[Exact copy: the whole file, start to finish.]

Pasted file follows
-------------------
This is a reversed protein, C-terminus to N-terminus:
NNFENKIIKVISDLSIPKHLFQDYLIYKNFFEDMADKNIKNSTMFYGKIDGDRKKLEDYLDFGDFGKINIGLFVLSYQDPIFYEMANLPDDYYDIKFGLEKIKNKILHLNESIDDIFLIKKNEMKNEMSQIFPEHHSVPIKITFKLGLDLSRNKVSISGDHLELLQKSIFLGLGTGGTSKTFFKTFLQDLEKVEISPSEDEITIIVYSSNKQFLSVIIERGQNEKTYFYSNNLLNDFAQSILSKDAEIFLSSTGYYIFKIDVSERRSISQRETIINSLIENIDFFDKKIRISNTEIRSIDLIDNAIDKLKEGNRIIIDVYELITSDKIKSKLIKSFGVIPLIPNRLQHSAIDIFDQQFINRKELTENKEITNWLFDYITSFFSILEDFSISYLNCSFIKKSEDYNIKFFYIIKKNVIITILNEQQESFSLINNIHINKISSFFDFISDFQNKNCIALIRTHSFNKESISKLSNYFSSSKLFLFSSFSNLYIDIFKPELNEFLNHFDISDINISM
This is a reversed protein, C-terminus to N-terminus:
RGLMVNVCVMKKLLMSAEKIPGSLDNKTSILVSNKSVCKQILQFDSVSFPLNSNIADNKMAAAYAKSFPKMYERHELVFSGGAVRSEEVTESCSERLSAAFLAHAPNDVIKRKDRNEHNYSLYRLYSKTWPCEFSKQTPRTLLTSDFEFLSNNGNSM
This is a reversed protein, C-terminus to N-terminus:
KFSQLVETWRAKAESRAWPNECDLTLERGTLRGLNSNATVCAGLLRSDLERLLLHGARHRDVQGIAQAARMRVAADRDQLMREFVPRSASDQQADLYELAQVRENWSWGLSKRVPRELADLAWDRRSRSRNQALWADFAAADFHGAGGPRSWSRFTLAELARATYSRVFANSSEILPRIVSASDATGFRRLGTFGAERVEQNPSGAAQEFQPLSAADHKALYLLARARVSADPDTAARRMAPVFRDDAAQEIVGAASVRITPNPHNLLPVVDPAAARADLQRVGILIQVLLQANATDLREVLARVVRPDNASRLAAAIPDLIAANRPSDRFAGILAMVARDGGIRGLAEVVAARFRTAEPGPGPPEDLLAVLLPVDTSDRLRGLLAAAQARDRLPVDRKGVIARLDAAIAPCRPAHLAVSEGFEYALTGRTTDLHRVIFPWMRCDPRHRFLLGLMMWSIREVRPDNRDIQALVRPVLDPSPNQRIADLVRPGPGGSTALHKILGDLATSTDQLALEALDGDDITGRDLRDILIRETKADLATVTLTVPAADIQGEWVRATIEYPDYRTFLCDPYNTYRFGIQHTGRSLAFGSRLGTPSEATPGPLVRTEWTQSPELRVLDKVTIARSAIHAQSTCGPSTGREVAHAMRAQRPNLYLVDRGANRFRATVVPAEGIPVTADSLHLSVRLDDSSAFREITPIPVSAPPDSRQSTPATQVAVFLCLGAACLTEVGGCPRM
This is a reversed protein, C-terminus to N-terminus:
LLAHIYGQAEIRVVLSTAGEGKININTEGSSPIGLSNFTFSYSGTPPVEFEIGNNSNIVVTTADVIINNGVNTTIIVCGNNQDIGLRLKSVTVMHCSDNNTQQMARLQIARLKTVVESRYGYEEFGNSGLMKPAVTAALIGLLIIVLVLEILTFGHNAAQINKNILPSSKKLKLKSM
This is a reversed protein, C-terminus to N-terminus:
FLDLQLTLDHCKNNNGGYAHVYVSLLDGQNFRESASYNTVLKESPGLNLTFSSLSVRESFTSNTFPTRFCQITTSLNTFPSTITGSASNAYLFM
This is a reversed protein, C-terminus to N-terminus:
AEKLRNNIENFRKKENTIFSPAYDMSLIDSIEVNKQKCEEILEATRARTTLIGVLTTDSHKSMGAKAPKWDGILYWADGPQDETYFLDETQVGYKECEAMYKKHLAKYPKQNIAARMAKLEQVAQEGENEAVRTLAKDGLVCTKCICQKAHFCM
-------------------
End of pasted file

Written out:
This is a reversed protein, C-terminus to N-terminus:
NNFENKIIKVISDLSIPKHLFQDYLIYKNFFEDMADKNIKNSTMFYGKIDGDRKKLEDYLDFGDFGKINIGLFVLSYQDPIFYEMANLPDDYYDIKFGLEKIKNKILHLNESIDDIFLIKKNEMKNEMSQIFPEHHSVPIKITFKLGLDLSRNKVSISGDHLELLQKSIFLGLGTGGTSKTFFKTFLQDLEKVEISPSEDEITIIVYSSNKQFLSVIIERGQNEKTYFYSNNLLNDFAQSILSKDAEIFLSSTGYYIFKIDVSERRSISQRETIINSLIENIDFFDKKIRISNTEIRSIDLIDNAIDKLKEGNRIIIDVYELITSDKIKSKLIKSFGVIPLIPNRLQHSAIDIFDQQFINRKELTENKEITNWLFDYITSFFSILEDFSISYLNCSFIKKSEDYNIKFFYIIKKNVIITILNEQQESFSLINNIHINKISSFFDFISDFQNKNCIALIRTHSFNKESISKLSNYFSSSKLFLFSSFSNLYIDIFKPELNEFLNHFDISDINISM
This is a reversed protein, C-terminus to N-terminus:
RGLMVNVCVMKKLLMSAEKIPGSLDNKTSILVSNKSVCKQILQFDSVSFPLNSNIADNKMAAAYAKSFPKMYERHELVFSGGAVRSEEVTESCSERLSAAFLAHAPNDVIKRKDRNEHNYSLYRLYSKTWPCEFSKQTPRTLLTSDFEFLSNNGNSM
This is a reversed protein, C-terminus to N-terminus:
KFSQLVETWRAKAESRAWPNECDLTLERGTLRGLNSNATVCAGLLRSDLERLLLHGARHRDVQGIAQAARMRVAADRDQLMREFVPRSASDQQADLYELAQVRENWSWGLSKRVPRELADLAWDRRSRSRNQALWADFAAADFHGAGGPRSWSRFTLAELARATYSRVFANSSEILPRIVSASDATGFRRLGTFGAERVEQNPSGAAQEFQPLSAADHKALYLLARARVSADPDTAARRMAPVFRDDAAQEIVGAASVRITPNPHNLLPVVDPAAARADLQRVGILIQVLLQANATDLREVLARVVRPDNASRLAAAIPDLIAANRPSDRFAGILAMVARDGGIRGLAEVVAARFRTAEPGPGPPEDLLAVLLPVDTSDRLRGLLAAAQARDRLPVDRKGVIARLDAAIAPCRPAHLAVSEGFEYALTGRTTDLHRVIFPWMRCDPRHRFLLGLMMWSIREVRPDNRDIQALVRPVLDPSPNQRIADLVRPGPGGSTALHKILGDLATSTDQLALEALDGDDITGRDLRDILIRETKADLATVTLTVPAADIQGEWVRATIEYPDYRTFLCDPYNTYRFGIQHTGRSLAFGSRLGTPSEATPGPLVRTEWTQSPELRVLDKVTIARSAIHAQSTCGPSTGREVAHAMRAQRPNLYLVDRGANRFRATVVPAEGIPVTADSLHLSVRLDDSSAFREITPIPVSAPPDSRQSTPATQVAVFLCLGAACLTEVGGCPRM
This is a reversed protein, C-terminus to N-terminus:
LLAHIYGQAEIRVVLSTAGEGKININTEGSSPIGLSNFTFSYSGTPPVEFEIGNNSNIVVTTADVIINNGVNTTIIVCGNNQDIGLRLKSVTVMHCSDNNTQQMARLQIARLKTVVESRYGYEEFGNSGLMKPAVTAALIGLLIIVLVLEILTFGHNAAQINKNILPSSKKLKLKSM
This is a reversed protein, C-terminus to N-terminus:
FLDLQLTLDHCKNNNGGYAHVYVSLLDGQNFRESASYNTVLKESPGLNLTFSSLSVRESFTSNTFPTRFCQITTSLNTFPSTITGSASNAYLFM
This is a reversed protein, C-terminus to N-terminus:
AEKLRNNIENFRKKENTIFSPAYDMSLIDSIEVNKQKCEEILEATRARTTLIGVLTTDSHKSMGAKAPKWDGILYWADGPQDETYFLDETQVGYKECEAMYKKHLAKYPKQNIAARMAKLEQVAQEGENEAVRTLAKDGLVCTKCICQKAHFCM